60% v 40%
The new leader of the Welsh Liberal Democrats and the first woman to lead a political party in Wales is Kirsty Williams.
Let's wish her well because she has, to put it bluntly, one hell of a job.
The good news for the new leader is that she won comfortably. "It's the best possible result for the party" whispered one member of the executive committee rather loudly in Peter Black's ear. Because 60% v 40% - or 910 to 612 to put numbers on it - is the kind of result political parties like. There's a clear winner with a clear mandate. The "runner up" as the Lib Dems called Jenny Randerson today, gets a respectable vote but is well and truly in second place.
But hang on: to have a clear mandate, those who voted for you must have a clear idea of what it is you intend to change, in what direction you intend to take the party.
Kirsty Williams was absolutely clear in this campaign that she intends to change the party. She intends to change the relationship between the leader and grassroots members and put in place a structure that makes communication with ordinary members more direct. She wants to smash the "Cardiff Bay bubble". She could do that.
She was equally clear that she wants the party to have a clear message to communicate, one that voters will identify with the Lib Dems, one that will appeal to them, one they'll talk about and one that will deliver to the party seats in Swansea and Newport that they've talked about for too long and where they've failed, in the end, to make a big enough impression. That message will have to be found on the journey on which she has pledged to take the party - the journey "back to its radical, liberal roots". That, she will inevitably find much harder to achieve.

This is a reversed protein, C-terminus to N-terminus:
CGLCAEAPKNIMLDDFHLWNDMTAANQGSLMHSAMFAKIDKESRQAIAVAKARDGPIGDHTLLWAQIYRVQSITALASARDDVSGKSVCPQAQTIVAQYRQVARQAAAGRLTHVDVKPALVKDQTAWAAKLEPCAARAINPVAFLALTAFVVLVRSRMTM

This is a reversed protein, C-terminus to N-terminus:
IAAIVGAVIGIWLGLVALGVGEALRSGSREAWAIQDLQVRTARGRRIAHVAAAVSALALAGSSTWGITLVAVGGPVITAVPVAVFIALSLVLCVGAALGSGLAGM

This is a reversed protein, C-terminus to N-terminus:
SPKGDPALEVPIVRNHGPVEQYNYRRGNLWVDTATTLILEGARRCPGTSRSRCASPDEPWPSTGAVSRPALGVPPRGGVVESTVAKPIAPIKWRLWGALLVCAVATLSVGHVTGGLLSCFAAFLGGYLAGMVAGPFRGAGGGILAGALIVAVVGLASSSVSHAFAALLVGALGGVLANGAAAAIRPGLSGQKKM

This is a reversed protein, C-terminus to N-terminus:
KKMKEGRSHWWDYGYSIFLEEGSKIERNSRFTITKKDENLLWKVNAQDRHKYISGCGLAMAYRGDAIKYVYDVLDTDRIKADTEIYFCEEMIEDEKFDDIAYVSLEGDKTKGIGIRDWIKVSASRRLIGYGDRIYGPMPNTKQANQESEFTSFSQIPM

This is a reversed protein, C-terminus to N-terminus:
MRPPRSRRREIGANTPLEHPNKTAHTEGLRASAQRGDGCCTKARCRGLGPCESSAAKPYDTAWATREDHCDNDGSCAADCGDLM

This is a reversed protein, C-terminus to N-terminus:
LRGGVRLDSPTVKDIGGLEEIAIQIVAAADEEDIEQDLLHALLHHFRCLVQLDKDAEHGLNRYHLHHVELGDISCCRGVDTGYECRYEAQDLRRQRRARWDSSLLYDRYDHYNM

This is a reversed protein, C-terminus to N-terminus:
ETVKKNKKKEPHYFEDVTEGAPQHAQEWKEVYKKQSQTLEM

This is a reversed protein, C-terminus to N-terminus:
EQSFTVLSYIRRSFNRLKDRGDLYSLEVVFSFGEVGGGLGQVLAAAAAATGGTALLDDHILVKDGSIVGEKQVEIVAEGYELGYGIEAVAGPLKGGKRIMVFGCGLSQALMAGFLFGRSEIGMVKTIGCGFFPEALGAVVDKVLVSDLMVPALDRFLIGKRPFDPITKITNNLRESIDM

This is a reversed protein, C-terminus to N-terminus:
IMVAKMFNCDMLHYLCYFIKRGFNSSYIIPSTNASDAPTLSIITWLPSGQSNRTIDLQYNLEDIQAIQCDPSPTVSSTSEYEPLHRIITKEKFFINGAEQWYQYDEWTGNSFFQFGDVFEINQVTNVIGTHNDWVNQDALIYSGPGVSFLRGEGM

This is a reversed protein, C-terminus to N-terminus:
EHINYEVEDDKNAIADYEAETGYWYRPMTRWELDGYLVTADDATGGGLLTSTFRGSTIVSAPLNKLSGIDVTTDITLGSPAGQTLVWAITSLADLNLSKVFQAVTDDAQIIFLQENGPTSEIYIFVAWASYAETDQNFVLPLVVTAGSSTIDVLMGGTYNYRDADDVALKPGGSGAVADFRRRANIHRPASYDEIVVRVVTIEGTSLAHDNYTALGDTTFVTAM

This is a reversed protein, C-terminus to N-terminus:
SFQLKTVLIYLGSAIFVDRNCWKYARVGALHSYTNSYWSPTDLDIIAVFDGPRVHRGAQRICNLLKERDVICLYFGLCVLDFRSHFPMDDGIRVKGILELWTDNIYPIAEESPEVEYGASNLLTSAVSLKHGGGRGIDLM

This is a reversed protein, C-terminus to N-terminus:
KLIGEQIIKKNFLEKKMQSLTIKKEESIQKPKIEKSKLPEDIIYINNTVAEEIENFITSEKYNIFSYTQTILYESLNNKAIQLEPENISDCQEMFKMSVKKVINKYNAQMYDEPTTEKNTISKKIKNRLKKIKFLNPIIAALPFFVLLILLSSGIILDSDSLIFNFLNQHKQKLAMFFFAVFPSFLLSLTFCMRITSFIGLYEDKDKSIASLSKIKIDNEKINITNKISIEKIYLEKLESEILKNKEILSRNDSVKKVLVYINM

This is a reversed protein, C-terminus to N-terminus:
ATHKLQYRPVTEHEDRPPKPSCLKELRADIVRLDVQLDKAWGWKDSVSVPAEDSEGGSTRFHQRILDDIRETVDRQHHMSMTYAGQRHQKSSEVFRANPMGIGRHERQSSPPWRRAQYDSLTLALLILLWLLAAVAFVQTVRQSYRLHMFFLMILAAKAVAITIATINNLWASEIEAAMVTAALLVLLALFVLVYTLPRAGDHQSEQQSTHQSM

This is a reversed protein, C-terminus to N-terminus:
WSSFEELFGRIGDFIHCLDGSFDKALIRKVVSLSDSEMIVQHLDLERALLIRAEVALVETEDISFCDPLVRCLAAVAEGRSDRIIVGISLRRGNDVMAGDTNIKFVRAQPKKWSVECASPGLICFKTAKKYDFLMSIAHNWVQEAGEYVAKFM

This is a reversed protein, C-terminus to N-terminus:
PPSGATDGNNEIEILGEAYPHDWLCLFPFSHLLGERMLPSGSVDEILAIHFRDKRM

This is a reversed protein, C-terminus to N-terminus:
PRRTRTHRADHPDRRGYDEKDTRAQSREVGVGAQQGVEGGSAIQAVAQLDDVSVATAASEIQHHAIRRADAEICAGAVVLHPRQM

But then you ask the 910 people who voted for Kirsty Williams what they have given her a mandate to achieve and I'm pretty sure most would give you a far simpler answer: they just want her to make a mark, to stand out as a different leader, to get people interested in Lib Dem politics, interested in politics full stop, to score genuine hits against the government, to get their voice heard, to take hold of the party and lead it from the front.
The other three party leaders know that this 37 year old mother of three looks nothing like them, sounds nothing like them. She will stand out. As Rhodri Morgan put it a little earlier, when another party elects a leader who is younger than any one of your children, then you know it's about time - maybe - to move on. Note the stubborn maybe.
But they're not afraid of her. They're not at all afraid of what she can throw at them, not afraid of the impact she will have on her party, not afraid of the impact she will have come the next time we vote.
All three leaders will be wondering, though, what this means for future coalitions. This, after all, is the woman who voted against the rainbow coalition with Plaid and the Tories last year, the woman who fought this election carrying the "rainbow wrecker" label, the woman who all the same won 60% of the leadership vote.
At the Labour Party conference in Manchester this Autumn one public affairs man and Labour supporter had it all worked out. Kirsty Williams would win, unite the party, talk coalition with Labour and Plaid would be out on their noses in no time.
I didn't believe it then and I'm no more convinced now. Let me add that his prediction at Plaid's conference in Newport back in March was that only one of the candidates - Republican or Democrat - could simply not win the US Presidency.
And that was Barack Obama.